Since Heineken founder Gerard Adriaan Heineken made the brand design choice to shirk the trend of using brown bottles for the now iconic green, the 150 year-old brewer has aimed to set itself apart through a progressive attitude towards design.
Fast forward to 2015 and Heineken’s design focus has shifted to consuming alcohol in moderation. The beer brand wants to promote responsible drinking to its consumers in a “cool or sexy” way and is hoping that a new approach to design in nightclubs and bars will help make this message tangible.
Next week during the Cannes Lions Festival Heineken will kick start a new project called Talent Lab, which will give upcoming talent in five developing markets – Bulgaria, Greece, Nigeria, The Democratic Republic of the Congo and Vietnam – the chance to submit their ideas to make responsible drinking attractive.
Speaking to The Drum Heineken global head of design Mark van Iterson explained the thinking behind the lab. “At the moment we are doing quite a lot of communication [around responsible drinking] … that’s very important but it’s communication, it’s image building.
“Now, we said let’s try to make it tangible and focus on the point of consumption and indeed see if we can use these very tangible ideas to really stimulate moderate consumption.”
One example, offered van Iterson, could wrap around the insight that when you hold your drink in your hand all evening you drink more than you would if it was placed on a table.
“In a busy bar or club people don’t tend to put their bottle of beer down because they all look very similar and if you lose sight [of it] you might worry that someone has put something in it. So if we can come up with a solution, for example a shelf or cupboard with different shapes or colours where you can remember which one is yours, that might be an example of a design aid that stimulates the behaviour of drinking less.”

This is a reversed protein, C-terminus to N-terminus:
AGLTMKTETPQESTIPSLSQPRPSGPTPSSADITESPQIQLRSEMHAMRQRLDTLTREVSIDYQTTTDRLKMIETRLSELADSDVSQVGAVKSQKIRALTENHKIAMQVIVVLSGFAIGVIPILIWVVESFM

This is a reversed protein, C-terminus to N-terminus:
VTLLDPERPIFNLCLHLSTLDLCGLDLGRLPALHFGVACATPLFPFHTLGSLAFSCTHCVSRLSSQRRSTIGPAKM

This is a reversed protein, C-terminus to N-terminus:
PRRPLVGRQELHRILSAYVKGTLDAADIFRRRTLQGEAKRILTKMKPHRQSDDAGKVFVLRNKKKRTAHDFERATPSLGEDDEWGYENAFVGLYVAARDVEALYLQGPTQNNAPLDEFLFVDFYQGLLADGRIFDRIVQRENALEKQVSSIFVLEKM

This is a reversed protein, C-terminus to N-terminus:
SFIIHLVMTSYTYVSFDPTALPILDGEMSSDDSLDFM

The initiative, which is part of Open Design Explorations, Heineken’s larger ambition to redesign the future of nightlife drinking, is just one piece of work that the brand is rolling out as it looks to protect alcohol drinking at a time when the spotlight on unhealthy consumption has never been brighter.
“We take that responsibility very seriously,” continued van Iterson. “In the end it guarantees that we can sustain our business in beer; so we always try to be ahead of legislation, we take our responsibility in that area and we are genuine about it.
“Of course we want to sell beer, and we want to sell a lot of beer, but in the end if people are binge drinking it will limit our business in the long term tremendously so we want to be an advocate of drinking beer but in a responsible, moderate way.”
Speaking about the portfolio of brands at Heineken in a wider sense, which includes Bulmers, Strongbow and Desperados, van Iterson said that one aspect of design that “keeps us awake” is trying to conceive a new vessel for beer outside of the cans, bottles and kegs that have been used for hundreds of years in the category.
“Beer brands have for the past century been selling bottles, cans and kegs; but I think if there is one brand that can create the breakthrough innovation for the next century that is Heineken. I don’t have the ready solution yet in front of me but it is our constant drive, it is what keeps us awake. Beer is a traditional category and there is beauty in that but at the same time you shouldn’t rest on your laurels.”
Keen to always differentiate in the crowded beer market Heineken has recently introduced a new can design which van Iterson dubbed the “groovy can”, and compared its innovation to that of the keg-shaped can the brand first introduced in 1999. The new can features embossed detailing or grooves which van Iterson described as “amazingly beautiful”.
“The keg-shape can, from a brand design point of view, lacked a bit of progressiveness and we wanted to re-do that. The embossing and the design [of the new can] gives a very different experience.”
Van Iterson was keen to keep other upcoming work under wraps but hinted that there would be activations around the new James Bond film which is due for release later in the year.